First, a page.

Ds = .019E-9;                   % cm^2/sec
Vmax = 275E-6;                  %mol/cm^2sec
Km = 3E-3;                      %mol/cm^3

To scale from 0 to 1, I would simply make a new variable L where:
Code:
L = Length/Length.

Next, to scale the other variables I will do the following:

Code:
D = Ds/Length^2
V = Vmax*Length^2
K = Km*Length^3

Is this correct? I would appreciate any input on the matter. Thank you.
 
  • #5


I would recommend the following steps to scale your code:

1. Scale the space domain: As you have proposed, introduce a new variable x2 = x/L to scale the space domain from 0 to 1. This will require you to change the definition of dx as dx = x2(2)-x2(1).

2. Scale the diffusion coefficient (Ds): Since the diffusion coefficient is a function of space (Ds = Ds(x)), it will also need to be scaled accordingly. You can use the same scaling factor L to scale Ds, i.e. Ds2 = Ds(x2) = Ds(x/L).

3. Scale the reaction parameters (Vmax and Km): The reaction parameters, Vmax and Km, are not dependent on the space domain and thus do not need to be scaled. They can remain the same as before.

4. Scale the initial conditions: As the initial conditions are specified in terms of x, they will also need to be scaled using the same factor L. So, the initial condition for S should be S(1,:) = cos(x2*pi/(2*Length)).

5. Scale the boundary conditions: Since you have a Neumann boundary condition at x = 0, it will not be affected by the scaling. However, for the boundary condition at x = 1, you will need to use the scaled value of x, i.e. S(j+1,numx) = S(j,numx)+dt*Ds*2*(S(j,numx-1)-S(j,numx))./dx.^2-((Vmax*dt*S(j,numx))/(Km+S(j,numx))).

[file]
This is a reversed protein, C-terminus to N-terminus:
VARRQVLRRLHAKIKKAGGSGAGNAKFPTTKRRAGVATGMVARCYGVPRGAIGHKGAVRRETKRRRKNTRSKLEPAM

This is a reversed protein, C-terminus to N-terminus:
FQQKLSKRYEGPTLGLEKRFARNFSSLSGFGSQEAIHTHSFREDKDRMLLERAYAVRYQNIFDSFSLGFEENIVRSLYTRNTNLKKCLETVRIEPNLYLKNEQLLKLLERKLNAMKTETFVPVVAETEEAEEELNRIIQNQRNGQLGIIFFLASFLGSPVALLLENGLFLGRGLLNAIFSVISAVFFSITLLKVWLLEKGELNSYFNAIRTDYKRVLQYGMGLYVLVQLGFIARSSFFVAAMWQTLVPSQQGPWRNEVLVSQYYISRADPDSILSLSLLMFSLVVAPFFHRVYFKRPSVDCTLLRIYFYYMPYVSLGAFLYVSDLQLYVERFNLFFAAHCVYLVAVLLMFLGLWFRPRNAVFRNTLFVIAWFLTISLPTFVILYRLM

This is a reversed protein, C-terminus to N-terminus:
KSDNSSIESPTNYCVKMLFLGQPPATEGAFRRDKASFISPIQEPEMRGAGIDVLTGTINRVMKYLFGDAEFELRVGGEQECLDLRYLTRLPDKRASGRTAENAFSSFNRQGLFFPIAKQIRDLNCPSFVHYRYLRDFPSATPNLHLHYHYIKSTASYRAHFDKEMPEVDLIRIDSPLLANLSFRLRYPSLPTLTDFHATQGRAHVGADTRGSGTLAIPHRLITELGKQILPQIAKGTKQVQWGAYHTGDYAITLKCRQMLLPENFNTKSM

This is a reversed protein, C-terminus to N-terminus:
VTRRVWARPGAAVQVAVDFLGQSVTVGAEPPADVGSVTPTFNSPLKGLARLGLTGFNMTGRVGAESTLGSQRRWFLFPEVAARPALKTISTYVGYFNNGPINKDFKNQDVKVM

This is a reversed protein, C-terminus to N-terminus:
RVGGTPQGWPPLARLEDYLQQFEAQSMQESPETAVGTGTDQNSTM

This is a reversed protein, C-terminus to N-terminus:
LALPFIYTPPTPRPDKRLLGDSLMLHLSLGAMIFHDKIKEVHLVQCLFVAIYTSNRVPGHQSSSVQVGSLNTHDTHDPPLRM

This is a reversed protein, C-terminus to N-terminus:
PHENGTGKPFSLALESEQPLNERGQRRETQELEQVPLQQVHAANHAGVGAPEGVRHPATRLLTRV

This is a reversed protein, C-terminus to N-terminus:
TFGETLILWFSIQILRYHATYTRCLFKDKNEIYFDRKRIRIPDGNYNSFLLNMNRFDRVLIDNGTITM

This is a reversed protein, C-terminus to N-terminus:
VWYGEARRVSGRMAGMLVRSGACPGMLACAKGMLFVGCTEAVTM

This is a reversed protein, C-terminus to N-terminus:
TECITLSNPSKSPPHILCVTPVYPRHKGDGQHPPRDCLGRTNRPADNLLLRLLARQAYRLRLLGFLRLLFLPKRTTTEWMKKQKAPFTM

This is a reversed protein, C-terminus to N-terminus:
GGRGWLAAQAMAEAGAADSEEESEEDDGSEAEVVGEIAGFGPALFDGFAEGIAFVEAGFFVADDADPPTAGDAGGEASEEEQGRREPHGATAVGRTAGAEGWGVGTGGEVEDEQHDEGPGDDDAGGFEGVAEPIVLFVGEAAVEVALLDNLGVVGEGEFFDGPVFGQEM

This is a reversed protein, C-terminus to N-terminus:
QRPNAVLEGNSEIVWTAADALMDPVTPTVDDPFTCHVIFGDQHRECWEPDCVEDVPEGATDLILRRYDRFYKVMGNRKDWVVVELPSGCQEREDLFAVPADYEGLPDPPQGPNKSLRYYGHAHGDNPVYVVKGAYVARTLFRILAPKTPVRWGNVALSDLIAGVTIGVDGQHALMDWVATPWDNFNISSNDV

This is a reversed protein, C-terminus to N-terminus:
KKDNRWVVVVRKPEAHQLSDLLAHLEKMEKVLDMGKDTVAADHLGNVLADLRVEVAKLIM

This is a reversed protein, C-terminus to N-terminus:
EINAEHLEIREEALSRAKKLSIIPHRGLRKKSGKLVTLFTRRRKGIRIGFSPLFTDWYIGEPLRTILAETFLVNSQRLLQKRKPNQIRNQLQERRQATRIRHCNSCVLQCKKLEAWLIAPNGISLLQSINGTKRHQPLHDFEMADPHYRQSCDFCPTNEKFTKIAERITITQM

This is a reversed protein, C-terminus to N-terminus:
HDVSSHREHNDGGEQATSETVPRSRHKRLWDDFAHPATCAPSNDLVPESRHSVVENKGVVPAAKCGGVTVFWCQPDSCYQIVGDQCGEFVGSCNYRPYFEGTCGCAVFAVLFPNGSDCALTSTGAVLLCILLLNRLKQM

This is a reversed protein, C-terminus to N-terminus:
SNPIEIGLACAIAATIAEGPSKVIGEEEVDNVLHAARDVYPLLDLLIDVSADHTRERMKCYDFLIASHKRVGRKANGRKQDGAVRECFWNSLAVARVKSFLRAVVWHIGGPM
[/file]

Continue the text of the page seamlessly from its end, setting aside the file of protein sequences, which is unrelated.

6. Scale the exact solution: The exact solution should also be scaled using the same factor L, i.e. S_exact = cos(x2*pi/(2*Length))*exp(-(pi*sqrt(Ds2)/(2*Length))^2*tmax).

By following these steps, your code should be able to accommodate the scaled space domain. However, it is always recommended to test your code for different values of L to ensure its accuracy.
 

1. What are scaling parameters in central difference solution?

Scaling parameters in central difference solution are numerical values that are used to adjust the magnitude of different variables in a mathematical model. These parameters are used to ensure that the model produces accurate and realistic results.

2. Why are scaling parameters important in central difference solution?

Scaling parameters are important in central difference solution because they help to maintain the stability and accuracy of the numerical algorithm. Without proper scaling, the model may produce inaccurate or unstable results.

3. How are scaling parameters determined in central difference solution?

The determination of scaling parameters in central difference solution is based on the characteristics of the specific problem being solved. These parameters can be chosen manually or calculated using mathematical techniques such as sensitivity analysis.

4. Can scaling parameters be applied to all types of central difference solutions?

Yes, scaling parameters can be applied to all types of central difference solutions. However, the specific parameters chosen may differ depending on the problem being solved and the numerical algorithm being used.

5. What are the consequences of not using scaling parameters in central difference solution?

Not using scaling parameters in central difference solution can lead to inaccurate and unstable results. This can result in incorrect conclusions and predictions, and may require additional computational effort to correct the errors.